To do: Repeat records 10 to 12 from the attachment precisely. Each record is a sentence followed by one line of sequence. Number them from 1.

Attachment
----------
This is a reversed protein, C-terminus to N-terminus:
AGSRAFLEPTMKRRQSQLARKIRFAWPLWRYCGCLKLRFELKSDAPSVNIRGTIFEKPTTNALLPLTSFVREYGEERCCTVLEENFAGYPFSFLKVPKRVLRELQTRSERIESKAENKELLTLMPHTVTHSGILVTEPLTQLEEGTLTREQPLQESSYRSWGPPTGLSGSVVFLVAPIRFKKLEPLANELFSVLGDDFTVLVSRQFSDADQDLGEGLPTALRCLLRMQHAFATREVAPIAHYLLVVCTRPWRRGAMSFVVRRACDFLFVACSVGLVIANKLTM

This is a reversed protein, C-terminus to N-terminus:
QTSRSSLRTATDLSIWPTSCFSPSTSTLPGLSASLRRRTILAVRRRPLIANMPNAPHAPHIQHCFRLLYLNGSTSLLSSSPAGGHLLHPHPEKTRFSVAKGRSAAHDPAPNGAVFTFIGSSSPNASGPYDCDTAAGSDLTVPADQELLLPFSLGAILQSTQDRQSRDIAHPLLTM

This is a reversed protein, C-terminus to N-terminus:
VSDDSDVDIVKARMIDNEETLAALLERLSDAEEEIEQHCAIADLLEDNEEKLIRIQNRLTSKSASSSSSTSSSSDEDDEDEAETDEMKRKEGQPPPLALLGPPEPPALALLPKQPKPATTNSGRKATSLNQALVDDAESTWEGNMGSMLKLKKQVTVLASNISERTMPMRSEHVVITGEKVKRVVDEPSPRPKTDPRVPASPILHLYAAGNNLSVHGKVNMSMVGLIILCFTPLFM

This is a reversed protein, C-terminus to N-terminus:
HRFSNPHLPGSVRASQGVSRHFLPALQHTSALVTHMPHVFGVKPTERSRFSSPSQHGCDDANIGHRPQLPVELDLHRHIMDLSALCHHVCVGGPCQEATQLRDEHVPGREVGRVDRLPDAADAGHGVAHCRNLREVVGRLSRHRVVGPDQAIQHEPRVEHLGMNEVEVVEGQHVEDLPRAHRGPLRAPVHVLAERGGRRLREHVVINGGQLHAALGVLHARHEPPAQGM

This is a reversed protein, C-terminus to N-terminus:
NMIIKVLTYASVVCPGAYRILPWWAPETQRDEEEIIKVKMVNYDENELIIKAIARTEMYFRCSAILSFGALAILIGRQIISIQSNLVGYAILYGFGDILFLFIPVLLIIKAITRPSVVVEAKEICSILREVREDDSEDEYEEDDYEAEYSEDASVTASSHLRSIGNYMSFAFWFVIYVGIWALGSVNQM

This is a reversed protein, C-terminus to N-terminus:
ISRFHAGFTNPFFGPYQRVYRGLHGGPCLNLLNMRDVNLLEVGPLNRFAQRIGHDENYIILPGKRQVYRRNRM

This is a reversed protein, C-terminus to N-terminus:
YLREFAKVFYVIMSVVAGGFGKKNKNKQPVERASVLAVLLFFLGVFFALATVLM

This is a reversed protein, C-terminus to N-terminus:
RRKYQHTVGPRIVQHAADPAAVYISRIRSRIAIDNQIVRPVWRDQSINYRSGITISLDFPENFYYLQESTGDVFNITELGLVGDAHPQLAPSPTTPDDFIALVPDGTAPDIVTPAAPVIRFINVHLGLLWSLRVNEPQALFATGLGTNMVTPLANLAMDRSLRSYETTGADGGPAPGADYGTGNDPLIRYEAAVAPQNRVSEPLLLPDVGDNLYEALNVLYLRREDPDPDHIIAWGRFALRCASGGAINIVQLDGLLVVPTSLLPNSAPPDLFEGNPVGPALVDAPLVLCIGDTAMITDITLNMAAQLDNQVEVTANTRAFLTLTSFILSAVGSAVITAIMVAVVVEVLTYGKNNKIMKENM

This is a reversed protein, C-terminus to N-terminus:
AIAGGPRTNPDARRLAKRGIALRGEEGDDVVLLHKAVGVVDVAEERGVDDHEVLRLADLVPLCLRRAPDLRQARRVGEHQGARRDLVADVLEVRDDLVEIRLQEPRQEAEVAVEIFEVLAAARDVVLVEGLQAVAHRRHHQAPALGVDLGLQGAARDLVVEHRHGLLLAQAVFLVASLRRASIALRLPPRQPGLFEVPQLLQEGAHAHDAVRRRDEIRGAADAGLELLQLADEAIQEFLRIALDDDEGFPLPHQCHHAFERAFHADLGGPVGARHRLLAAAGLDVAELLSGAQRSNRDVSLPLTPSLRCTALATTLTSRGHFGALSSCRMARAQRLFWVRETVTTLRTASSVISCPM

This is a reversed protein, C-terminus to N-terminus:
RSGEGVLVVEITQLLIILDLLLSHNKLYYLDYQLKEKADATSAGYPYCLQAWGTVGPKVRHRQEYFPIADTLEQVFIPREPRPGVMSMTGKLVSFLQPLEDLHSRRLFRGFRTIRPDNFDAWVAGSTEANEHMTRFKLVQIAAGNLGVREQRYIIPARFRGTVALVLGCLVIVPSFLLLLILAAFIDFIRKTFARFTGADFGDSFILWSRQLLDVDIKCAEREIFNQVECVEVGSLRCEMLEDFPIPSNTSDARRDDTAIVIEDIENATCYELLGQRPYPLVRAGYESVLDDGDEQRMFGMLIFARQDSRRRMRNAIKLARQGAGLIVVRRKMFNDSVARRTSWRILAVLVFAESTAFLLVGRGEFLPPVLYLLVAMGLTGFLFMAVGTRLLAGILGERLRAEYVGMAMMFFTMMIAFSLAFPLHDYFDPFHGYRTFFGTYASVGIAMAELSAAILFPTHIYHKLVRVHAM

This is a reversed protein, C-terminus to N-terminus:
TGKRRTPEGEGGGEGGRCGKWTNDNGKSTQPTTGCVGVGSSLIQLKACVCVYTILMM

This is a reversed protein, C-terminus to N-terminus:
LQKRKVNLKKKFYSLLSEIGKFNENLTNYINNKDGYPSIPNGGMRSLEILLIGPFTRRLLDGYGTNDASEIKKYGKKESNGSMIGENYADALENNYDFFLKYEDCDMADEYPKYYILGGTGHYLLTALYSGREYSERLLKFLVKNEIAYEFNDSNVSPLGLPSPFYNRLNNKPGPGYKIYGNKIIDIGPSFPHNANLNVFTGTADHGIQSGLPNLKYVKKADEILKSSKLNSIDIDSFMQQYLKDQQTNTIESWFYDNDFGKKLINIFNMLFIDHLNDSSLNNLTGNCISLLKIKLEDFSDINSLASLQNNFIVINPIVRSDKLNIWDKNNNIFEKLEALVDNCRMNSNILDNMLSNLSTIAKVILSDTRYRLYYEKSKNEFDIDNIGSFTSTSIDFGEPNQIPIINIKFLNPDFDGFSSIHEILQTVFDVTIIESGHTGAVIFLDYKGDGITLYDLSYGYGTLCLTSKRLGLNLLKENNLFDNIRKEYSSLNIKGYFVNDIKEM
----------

This is a reversed protein, C-terminus to N-terminus:
RSGEGVLVVEITQLLIILDLLLSHNKLYYLDYQLKEKADATSAGYPYCLQAWGTVGPKVRHRQEYFPIADTLEQVFIPREPRPGVMSMTGKLVSFLQPLEDLHSRRLFRGFRTIRPDNFDAWVAGSTEANEHMTRFKLVQIAAGNLGVREQRYIIPARFRGTVALVLGCLVIVPSFLLLLILAAFIDFIRKTFARFTGADFGDSFILWSRQLLDVDIKCAEREIFNQVECVEVGSLRCEMLEDFPIPSNTSDARRDDTAIVIEDIENATCYELLGQRPYPLVRAGYESVLDDGDEQRMFGMLIFARQDSRRRMRNAIKLARQGAGLIVVRRKMFNDSVARRTSWRILAVLVFAESTAFLLVGRGEFLPPVLYLLVAMGLTGFLFMAVGTRLLAGILGERLRAEYVGMAMMFFTMMIAFSLAFPLHDYFDPFHGYRTFFGTYASVGIAMAELSAAILFPTHIYHKLVRVHAM

This is a reversed protein, C-terminus to N-terminus:
TGKRRTPEGEGGGEGGRCGKWTNDNGKSTQPTTGCVGVGSSLIQLKACVCVYTILMM

This is a reversed protein, C-terminus to N-terminus:
LQKRKVNLKKKFYSLLSEIGKFNENLTNYINNKDGYPSIPNGGMRSLEILLIGPFTRRLLDGYGTNDASEIKKYGKKESNGSMIGENYADALENNYDFFLKYEDCDMADEYPKYYILGGTGHYLLTALYSGREYSERLLKFLVKNEIAYEFNDSNVSPLGLPSPFYNRLNNKPGPGYKIYGNKIIDIGPSFPHNANLNVFTGTADHGIQSGLPNLKYVKKADEILKSSKLNSIDIDSFMQQYLKDQQTNTIESWFYDNDFGKKLINIFNMLFIDHLNDSSLNNLTGNCISLLKIKLEDFSDINSLASLQNNFIVINPIVRSDKLNIWDKNNNIFEKLEALVDNCRMNSNILDNMLSNLSTIAKVILSDTRYRLYYEKSKNEFDIDNIGSFTSTSIDFGEPNQIPIINIKFLNPDFDGFSSIHEILQTVFDVTIIESGHTGAVIFLDYKGDGITLYDLSYGYGTLCLTSKRLGLNLLKENNLFDNIRKEYSSLNIKGYFVNDIKEM